四川快乐12玩法:Dedicated to protection
四川快乐12开奖记录 www.lyr3f.com Facing danger and chaos, Chinese peacekeepers in South Sudan remain true to mission
"Tango Base, this is B101 reporting - over," said Huang Lei, a member of the seventh Chinese contingent of United Nations Police officers deployed to South Sudan.
After his message was acknowledged by Tango Base, the integrated operations center of the UN Police, Huang, 35, led a Rwandan team of police toward the civilian protection camp and conducted the usual night patrol.
The Chinese police contingent is composed of 12 police officers, most of them from East China's Anhui province, on a one-year peacekeeping mission in South Sudan that started in April last year.
According to Ma Zhaoxu, China's permanent representative to the UN, China has deployed more than 39,000 peacekeeping military personnel on missions worldwide.
The Chinese People's Liberation Army has participated in 24 peacekeeping missions in the past three decades, Ma said.
Chinese peacekeepers have also contributed significant amounts of infrastructure and support systems, including 13,000 kilometers of roads in peacekeeping operation areas, medical treatment for more than 170,000 patients, and more than 300 armed escorts and patrols, Ma added.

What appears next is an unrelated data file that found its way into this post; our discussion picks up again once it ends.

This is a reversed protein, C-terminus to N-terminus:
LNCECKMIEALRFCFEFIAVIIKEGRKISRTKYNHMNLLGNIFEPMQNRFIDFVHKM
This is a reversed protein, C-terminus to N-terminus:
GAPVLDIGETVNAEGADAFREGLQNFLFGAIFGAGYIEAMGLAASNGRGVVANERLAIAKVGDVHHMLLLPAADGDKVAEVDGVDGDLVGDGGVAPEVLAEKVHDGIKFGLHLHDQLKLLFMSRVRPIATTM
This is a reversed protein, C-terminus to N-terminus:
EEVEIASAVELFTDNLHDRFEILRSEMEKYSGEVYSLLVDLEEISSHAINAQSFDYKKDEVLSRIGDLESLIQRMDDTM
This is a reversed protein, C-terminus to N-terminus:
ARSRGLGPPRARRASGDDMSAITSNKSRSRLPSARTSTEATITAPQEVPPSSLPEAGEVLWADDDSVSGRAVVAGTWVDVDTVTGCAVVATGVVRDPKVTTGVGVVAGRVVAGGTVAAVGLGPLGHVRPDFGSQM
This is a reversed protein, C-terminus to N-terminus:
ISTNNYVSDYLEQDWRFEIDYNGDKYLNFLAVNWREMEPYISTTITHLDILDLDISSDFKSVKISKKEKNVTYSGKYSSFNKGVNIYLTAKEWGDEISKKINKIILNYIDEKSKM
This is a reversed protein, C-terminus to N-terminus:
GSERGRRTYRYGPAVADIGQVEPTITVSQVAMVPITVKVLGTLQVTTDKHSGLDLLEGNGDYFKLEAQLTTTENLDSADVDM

Ensuring the safety of internally displaced persons at the civilian protection camps is the primary task of the UN Police, whose officers work around the clock, seven days a week.
This means officers take turns working day and night shifts.
Huang's main duties include access control, perimeter patrol and initial response to emergency events at the two civilian protection camps set up by the UN in Juba, the capital of South Sudan.
Each day, Huang and his teammates are careful to protect themselves. They are required to wear protective equipment and a helmet at all times while on duty.